In Houston though I think it’s quite fair to say that the previous speculative exuberance in real estate was focused around high value employment growth, and that may be disappearing. I don’t think that we will be losing many jobs, but it’s quite likely we won’t be gaining as many as we thought this summer.

  • this isn’t really about Saudi Arabia at all, they’re just maintaining market share. It’s about Russia & Iraq pumping out crude at levels not seen in 30yrs and record levels being pulled out of America & Canada. Bonds are tanking and the market looks all but set to finally make a long overdue correction. it’s not the 80’s, but it is 2009 all over again. American and European demand topped out during the last recession and no asian demand means nowhere for all this extra oil to go. Forget any demand levels that were being thrown around in 2014, all income and stock gains are coming to an abrupt halt. There are families that will need to buy and many contracts still to be fulfilled in the coming months, but they’ll be overshadowed by many folks quickly disappearing from the market altogether. a glut of apartments provides further incentive for buyers to sit this one out.

  • Gotta love Swamplot commenters….

    Six months ago the sky was falling because every person in Houston making over $100k/year wanted to live inside the Loop and the skyrocketing rents were forcing all the regular peeps to the East Side, or worse. Now the sky is falling because too many new apartments are being delivered into a softening employment market is going to turn every apartment complex into a Fondren Southwest style ghetto.

  • Remember, oil prices were already declining when Saudi Arabia forced OPEC to abdicate its cartel pricing power. The proximate cause of lower oil prices is a demand problem in Asia, particularly China, and the OPEC decision was merely fuel to the fire. Moreover, the Chinese economy is going to face some seriously strong headwinds going forward as its population ages, its workforce diminishes in number, and as the legacy of female infanticide catches up with it. It isn’t the lowest-cost low-skill manufacturing destination anymore, and its going to be much more difficult to engineer labor productivity enhancements that will enable it to cope with its demographic problem. This bodes poorly for long-term demand expectations; and I’ll add that India is an uncertain saving grace.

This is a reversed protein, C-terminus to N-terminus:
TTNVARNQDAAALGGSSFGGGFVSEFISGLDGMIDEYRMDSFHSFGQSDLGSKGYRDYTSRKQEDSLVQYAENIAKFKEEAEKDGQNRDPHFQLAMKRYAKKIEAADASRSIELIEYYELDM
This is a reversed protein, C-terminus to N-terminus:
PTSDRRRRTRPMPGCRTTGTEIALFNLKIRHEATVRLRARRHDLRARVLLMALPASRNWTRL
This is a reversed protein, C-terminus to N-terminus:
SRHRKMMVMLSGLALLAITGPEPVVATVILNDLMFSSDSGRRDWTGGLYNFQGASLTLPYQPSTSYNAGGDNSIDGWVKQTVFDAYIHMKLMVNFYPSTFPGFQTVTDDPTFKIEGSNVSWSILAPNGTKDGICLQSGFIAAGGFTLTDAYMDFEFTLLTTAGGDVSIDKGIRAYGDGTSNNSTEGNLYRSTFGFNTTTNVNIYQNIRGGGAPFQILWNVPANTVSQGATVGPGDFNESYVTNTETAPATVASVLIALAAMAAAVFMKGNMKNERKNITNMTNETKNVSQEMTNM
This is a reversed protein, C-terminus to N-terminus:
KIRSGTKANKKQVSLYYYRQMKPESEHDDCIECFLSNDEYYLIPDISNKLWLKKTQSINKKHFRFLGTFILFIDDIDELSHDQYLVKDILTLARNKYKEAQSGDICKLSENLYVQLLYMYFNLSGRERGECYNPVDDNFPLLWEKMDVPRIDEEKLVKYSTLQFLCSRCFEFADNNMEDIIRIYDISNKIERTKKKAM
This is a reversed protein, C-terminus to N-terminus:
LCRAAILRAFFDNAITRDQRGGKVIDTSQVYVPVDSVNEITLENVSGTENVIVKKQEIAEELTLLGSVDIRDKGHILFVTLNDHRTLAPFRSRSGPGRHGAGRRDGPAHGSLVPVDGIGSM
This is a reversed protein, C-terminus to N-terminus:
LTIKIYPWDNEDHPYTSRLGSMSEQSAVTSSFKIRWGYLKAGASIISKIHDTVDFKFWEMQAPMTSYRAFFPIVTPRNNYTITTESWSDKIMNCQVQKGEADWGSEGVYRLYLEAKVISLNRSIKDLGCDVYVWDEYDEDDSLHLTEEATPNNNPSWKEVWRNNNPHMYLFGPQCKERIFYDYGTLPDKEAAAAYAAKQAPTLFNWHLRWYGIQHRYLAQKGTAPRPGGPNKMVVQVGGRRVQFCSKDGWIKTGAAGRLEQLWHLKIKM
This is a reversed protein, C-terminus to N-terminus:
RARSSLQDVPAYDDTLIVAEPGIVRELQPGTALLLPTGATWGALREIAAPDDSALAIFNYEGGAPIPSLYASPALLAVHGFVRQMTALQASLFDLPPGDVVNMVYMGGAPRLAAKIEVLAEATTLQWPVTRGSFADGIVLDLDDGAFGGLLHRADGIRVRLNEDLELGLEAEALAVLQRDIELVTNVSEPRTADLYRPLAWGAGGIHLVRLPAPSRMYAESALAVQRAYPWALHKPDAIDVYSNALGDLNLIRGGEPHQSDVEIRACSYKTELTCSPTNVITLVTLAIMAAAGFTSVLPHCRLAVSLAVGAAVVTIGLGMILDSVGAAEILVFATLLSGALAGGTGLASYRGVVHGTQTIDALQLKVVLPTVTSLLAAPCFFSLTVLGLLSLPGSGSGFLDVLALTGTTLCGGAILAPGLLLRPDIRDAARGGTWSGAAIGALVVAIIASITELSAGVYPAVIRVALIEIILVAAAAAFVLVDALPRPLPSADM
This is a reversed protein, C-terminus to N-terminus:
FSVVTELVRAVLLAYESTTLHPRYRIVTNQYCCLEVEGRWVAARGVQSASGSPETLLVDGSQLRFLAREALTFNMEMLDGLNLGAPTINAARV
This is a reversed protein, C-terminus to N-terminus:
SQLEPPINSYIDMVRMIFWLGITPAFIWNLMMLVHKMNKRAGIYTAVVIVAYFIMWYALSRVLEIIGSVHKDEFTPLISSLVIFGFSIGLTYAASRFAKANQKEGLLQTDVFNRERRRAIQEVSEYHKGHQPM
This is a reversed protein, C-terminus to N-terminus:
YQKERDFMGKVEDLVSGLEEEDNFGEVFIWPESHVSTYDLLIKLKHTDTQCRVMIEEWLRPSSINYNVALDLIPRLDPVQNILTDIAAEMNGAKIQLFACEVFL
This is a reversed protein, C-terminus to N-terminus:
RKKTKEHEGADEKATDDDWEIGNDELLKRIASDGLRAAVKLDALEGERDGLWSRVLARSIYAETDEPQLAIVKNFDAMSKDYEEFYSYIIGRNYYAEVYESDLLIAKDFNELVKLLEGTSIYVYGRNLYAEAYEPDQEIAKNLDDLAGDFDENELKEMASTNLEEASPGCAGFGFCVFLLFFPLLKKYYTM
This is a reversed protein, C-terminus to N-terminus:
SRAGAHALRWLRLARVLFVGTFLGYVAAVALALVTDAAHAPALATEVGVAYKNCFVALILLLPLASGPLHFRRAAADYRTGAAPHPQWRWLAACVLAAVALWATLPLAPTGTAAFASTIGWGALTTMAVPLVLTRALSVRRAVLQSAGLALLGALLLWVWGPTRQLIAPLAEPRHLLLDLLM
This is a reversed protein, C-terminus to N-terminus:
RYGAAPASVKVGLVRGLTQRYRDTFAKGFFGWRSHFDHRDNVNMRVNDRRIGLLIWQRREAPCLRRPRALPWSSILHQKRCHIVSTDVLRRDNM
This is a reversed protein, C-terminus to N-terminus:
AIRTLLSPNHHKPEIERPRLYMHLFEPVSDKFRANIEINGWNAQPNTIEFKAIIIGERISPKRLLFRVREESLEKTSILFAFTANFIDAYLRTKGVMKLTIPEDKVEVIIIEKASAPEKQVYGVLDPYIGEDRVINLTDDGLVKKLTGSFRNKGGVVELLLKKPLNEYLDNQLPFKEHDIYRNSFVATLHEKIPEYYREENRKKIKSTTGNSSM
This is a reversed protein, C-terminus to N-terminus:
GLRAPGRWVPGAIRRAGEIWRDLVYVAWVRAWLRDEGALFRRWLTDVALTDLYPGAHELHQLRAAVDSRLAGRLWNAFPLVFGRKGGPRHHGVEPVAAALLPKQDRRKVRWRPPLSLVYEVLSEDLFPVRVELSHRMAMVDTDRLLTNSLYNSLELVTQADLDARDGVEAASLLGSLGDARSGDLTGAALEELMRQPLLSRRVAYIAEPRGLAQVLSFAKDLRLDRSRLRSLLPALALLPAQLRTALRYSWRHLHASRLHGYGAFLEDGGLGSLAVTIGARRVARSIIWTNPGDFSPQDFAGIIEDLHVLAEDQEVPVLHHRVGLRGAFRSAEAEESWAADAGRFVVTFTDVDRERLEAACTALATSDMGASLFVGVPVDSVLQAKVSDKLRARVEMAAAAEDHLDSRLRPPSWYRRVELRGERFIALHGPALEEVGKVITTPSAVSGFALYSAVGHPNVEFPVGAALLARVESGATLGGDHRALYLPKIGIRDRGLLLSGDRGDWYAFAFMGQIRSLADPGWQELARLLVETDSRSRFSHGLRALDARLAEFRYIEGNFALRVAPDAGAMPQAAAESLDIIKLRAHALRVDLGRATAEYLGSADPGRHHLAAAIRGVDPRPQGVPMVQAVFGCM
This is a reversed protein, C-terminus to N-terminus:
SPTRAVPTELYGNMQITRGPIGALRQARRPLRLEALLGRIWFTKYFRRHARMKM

There is also a very real risk of financial crisis emerging in Japan, China, or in the Eurozone that could be contagious globally. The junk bond markets in the US and Europe are especially exposed to liquidity problems, and this impacts the ability of many energy projects to capitalize and also of the industry to reorganize effectively. If this occurs then oil prices will take another serious hit, as will the refining industry, and that could prompt a massive secondary shake-out where M&A activity will be much slower that some of the perennial optimists in Houston are forecasting. (There are some analogies here between this process as it applies to the oil market and the process of a housing market shakeout that took so many years in every major city other than in Texas, nationally, starting in 2007. And that should make us all very nervous.)

  • Oh, and one other thing about the Texas economy. There are a lot of people that were getting paid tremendous bonuses that will still have jobs but no bonuses. The payroll employment figures are going to be an insufficient and lagging indicator to capture the economic impact of what is happening to price-makers; and what’s going to hit us is going to hit the upper- and middle-class neighborhoods harder and faster, unlike the last recession. Also, if the Fed is serious about ending its policy of quantitative easing or if there is financial turmoil, then it could be a double-whammy for Texas as interest rates climb during a reset of housing demand.

  • Bernard: the smart ones among us were concerned six months ago. We were concerned a year ago, and more, about overbuild inion Houston’s multifamily sector. How can you not be concerned about it, given Houston’s history?
    To be clear, the new apartments in hip, Inner Loop neighborhoods will probably do just fine. They’ll need to trim rents, but that’s OK, because their rents were too high to boot, and there’s no shortage of people who (assuming they kept their jobs) would be happy to move from suburban apartments that are miles from everything, to Inner Loop apartments that are near bars, restaurants, cafés, etc. it’s the big, new, suburban complexes we should all be worried about. The complexes they’re putting up in Richmond; and Conroe; the behemoth next to Westpark out by Cinco Ranch. Those complexes have lower cap rates, so they don’t have as much room to lower their rents. But they’ll have to do just that if they want to remain occupied. So I foresee a lot of them going into bankruptcy.